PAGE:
If the piano sounds relatively in tune with itself but one or more notes sound badly out, that’s a worrying sign of loose tuning pins. Loose tuning pins aren’t always a problem in themselves (there are fixes), but if there are a lot of them it’s a sign that the piano has not aged well (and an indicator there will be other problems). Also look for rust around the tuning pins, excessive rust could cause you problems down the road with strings breaking. If there are several or more strings missing that’s an indicator that the piano won’t be able to be brought up to concert pitch.
Take the front panels off and check inside. Check it’s not been ravaged by mice and that the pedals are working properly. Check that there are no cracks on the soundboard (the wooden area behind the strings which is the main resonator of the sound), as wide cracks will cause buzzing and tuning stability problems. Check the bridges (the part of the piano that the strings run over) are in good condition and that are no cracks (cracked bridges will ensure that the piano is out of tune again right away and causes buzzes). These structural problems will mean major repairs which often aren’t worth it on a cheaper instrument.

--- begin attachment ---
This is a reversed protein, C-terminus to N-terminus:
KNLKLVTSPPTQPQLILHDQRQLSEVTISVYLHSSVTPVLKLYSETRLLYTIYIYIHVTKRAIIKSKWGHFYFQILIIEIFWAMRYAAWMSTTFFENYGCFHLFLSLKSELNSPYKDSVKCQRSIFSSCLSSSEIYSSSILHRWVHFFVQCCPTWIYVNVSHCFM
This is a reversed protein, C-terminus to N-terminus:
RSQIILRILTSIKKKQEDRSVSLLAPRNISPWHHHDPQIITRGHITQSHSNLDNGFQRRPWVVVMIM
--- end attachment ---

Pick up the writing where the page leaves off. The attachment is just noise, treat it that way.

If you find the serial number, there are books and websites for you to date the piano. Sometimes the date of production is written on the side of the bottom key. I would advise against buying anything made before 1950 unless it’s a particularly high quality instrument like a Steinway or a Bechstein that has had extensive restoration work (when buying a piano: the newer the better in the majority of cases).
You also need to use your ears and listen to the tone! Get an idea whether it’s an instrument you could fall in love with. If the piano is badly out of tune this will be harder as it’ll be difficult to hear past the horrible tuning. But if you get a feel for the instrument before its been moved, once its at your house and been worked on by the piano tuner, it will become one of your most cherished possessions.